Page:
All Hallows’ Eve and goblins have just vanished as of this November first morning. Both last minute and last evening, David made up his mind that he would dress as the Count Dracula. All he lacked was a pair of plastic fangs. Halloween guest Annie Oakley, (Mary Dustin) sped off to the Como dollar store. Too late, no fangs, it’s Christmas now. There was not a trace of orange or black – just red and green. We were all shocked and thought it was a trick, waiting for her to laugh and hand over the fangs. You snooze you lose unless you go as Santa. I quickly grabbed a pretty blue bottle of Balsamic Vinegar and told him he could be a snake oil salesman, like one we had recently seen in an old western film. Other characters that came over to contribute candy for the cause were: Zombie Kyle Hooper, our new preacher at the church of Christ along with his witchy wife Rebecca who is lovely in real life. Also here were: Frankenstein’s monster – Ulises Calderon; Eighties rock star Joan Jet – Yareli Calderon, a beautiful butterfly- Yamarashi; a princess bunny rabbit- Tamara; and Pocahontas- their mother Lupe. A woman wearing a black beret draped with a very smart looking matching cashmere shawl pretending to have left Como to reside in Paris was Betty Drennan, and her husband Doug Gordon was dressed as – Doug Gordon. A reporter from The Southern Reporter came dressed as Donna Taylor. My favorite cowgirl doll from childhood happened to show up too. It was Jane West, wearing turquoise leather and fringe right down to her boots, shooting a pistol. Guess who that would be. Many rounds later, David confiscated the plastic cap gun. It was fun to see the kids handing the treats to their school chums and complimenting each other on their costumes.
Wal-mart has also decked the halls already. With this in mind I myself will rush in and tell you all about something well in advance concerning the Civic Club’s Christmas prelude tea on December eighth. The event is open to anyone reading this that would like to come. The festive tea will be served at our home, the Wardlaw-Swango house at 204 Sycamore Street in Como. The time is 3:30 to 5:30. In addition to the classic high tea menu of assorted pastry and delicate sandwiches and decadent desserts, guests will see and be able to purchase beautifully hand-made quilted art by Tutwiler Mississippi women quilters.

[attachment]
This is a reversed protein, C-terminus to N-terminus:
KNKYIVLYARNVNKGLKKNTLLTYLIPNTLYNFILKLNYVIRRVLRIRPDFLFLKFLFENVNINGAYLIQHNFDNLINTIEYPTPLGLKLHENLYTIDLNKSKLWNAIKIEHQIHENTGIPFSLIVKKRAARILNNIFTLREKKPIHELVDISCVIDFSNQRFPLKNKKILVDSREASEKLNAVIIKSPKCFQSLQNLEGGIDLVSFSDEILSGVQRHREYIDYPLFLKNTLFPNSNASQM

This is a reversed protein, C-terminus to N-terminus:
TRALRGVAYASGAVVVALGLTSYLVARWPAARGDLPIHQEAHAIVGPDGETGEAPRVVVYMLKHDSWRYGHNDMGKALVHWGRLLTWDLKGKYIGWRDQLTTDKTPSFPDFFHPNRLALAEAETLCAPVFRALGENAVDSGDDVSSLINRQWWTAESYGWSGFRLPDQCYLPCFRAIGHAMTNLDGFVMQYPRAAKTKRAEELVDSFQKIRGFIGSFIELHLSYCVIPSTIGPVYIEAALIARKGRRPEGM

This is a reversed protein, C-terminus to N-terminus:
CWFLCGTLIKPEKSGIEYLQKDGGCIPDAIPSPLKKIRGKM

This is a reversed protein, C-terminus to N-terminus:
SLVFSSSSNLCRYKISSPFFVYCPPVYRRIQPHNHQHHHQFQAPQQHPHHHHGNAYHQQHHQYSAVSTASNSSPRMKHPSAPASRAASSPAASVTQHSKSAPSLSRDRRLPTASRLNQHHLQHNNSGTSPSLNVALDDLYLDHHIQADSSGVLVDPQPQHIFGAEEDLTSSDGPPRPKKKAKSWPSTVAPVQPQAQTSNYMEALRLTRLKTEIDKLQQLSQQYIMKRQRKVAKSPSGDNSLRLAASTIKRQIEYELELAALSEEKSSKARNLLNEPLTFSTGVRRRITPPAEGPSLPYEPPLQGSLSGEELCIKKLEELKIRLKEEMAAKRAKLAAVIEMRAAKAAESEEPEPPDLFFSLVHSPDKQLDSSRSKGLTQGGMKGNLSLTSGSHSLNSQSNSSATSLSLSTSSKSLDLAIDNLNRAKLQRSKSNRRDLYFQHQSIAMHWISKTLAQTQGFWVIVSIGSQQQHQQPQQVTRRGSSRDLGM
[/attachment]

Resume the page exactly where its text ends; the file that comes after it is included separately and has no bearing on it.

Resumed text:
Tutwiler Quilters started in 1988 as a program of the Tutwiler Clinic Outreach Program in Tutwiler, Mississippi. This program helps women in the community use their skill making quilts in the African American quilting tradition to help support them and their families as well as preserve the quilt-making that is indigenous to the African American people in the Mississippi Delta. African American quilt making uses bold colors, a variety of designs, and bigger stitches. Originally, these quilts were made for warmth, so they were made very quickly. Improvisation is the key word in the quilt making technique of the Tutwiler Quilters. Their products include quilts, quilted bags, quilted placemats and table runners, and quilted wall hangings. Their quilts have appeared in various quilt shows from Biloxi to Dallas to Paducah, to San Jose; and were featured on the TV program “60 Minutes” and in the Smithsonian Museum Gift Shop in Washington, D.C.
Please join us for this delightful afternoon and enjoy a fine cup of tea and first choice of work to be later on sale during Christmas in Como. The Como Civic Club will have a raffle for a customized queen-size quilt. The tickets are five dollars each and ten dollars for three tries. You can purchase tickets as early as next week through me. Ask other members when you see them around town or at our table at Christmas in Como. Win and take it home that day. The design of the quilt was one I had bought when I first discovered their work in the delta blues museum in Clarksdale recently.